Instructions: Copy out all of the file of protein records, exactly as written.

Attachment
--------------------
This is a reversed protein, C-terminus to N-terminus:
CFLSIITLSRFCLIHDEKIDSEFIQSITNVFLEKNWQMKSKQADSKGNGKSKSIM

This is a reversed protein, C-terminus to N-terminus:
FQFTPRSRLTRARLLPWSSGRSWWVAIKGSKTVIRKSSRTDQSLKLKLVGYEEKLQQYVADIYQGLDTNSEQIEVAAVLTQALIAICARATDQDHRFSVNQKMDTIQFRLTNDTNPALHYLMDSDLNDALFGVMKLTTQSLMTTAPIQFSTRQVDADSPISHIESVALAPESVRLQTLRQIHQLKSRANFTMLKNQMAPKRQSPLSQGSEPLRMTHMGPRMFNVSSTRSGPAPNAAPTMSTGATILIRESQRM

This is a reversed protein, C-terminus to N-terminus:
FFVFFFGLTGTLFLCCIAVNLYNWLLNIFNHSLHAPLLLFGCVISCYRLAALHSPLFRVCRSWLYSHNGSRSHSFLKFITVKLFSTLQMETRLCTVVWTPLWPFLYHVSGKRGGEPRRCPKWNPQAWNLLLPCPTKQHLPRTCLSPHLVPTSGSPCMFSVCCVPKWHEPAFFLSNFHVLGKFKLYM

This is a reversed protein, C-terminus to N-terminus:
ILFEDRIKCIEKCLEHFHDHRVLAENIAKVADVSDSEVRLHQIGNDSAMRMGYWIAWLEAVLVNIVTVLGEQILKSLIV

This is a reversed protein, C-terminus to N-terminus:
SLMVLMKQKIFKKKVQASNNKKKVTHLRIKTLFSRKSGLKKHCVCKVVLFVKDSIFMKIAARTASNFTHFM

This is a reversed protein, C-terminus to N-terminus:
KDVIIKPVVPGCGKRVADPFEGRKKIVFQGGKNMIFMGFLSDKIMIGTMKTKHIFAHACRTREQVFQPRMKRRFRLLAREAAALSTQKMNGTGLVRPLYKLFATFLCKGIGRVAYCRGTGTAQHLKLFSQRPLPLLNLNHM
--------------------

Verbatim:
This is a reversed protein, C-terminus to N-terminus:
CFLSIITLSRFCLIHDEKIDSEFIQSITNVFLEKNWQMKSKQADSKGNGKSKSIM

This is a reversed protein, C-terminus to N-terminus:
FQFTPRSRLTRARLLPWSSGRSWWVAIKGSKTVIRKSSRTDQSLKLKLVGYEEKLQQYVADIYQGLDTNSEQIEVAAVLTQALIAICARATDQDHRFSVNQKMDTIQFRLTNDTNPALHYLMDSDLNDALFGVMKLTTQSLMTTAPIQFSTRQVDADSPISHIESVALAPESVRLQTLRQIHQLKSRANFTMLKNQMAPKRQSPLSQGSEPLRMTHMGPRMFNVSSTRSGPAPNAAPTMSTGATILIRESQRM

This is a reversed protein, C-terminus to N-terminus:
FFVFFFGLTGTLFLCCIAVNLYNWLLNIFNHSLHAPLLLFGCVISCYRLAALHSPLFRVCRSWLYSHNGSRSHSFLKFITVKLFSTLQMETRLCTVVWTPLWPFLYHVSGKRGGEPRRCPKWNPQAWNLLLPCPTKQHLPRTCLSPHLVPTSGSPCMFSVCCVPKWHEPAFFLSNFHVLGKFKLYM

This is a reversed protein, C-terminus to N-terminus:
ILFEDRIKCIEKCLEHFHDHRVLAENIAKVADVSDSEVRLHQIGNDSAMRMGYWIAWLEAVLVNIVTVLGEQILKSLIV

This is a reversed protein, C-terminus to N-terminus:
SLMVLMKQKIFKKKVQASNNKKKVTHLRIKTLFSRKSGLKKHCVCKVVLFVKDSIFMKIAARTASNFTHFM

This is a reversed protein, C-terminus to N-terminus:
KDVIIKPVVPGCGKRVADPFEGRKKIVFQGGKNMIFMGFLSDKIMIGTMKTKHIFAHACRTREQVFQPRMKRRFRLLAREAAALSTQKMNGTGLVRPLYKLFATFLCKGIGRVAYCRGTGTAQHLKLFSQRPLPLLNLNHM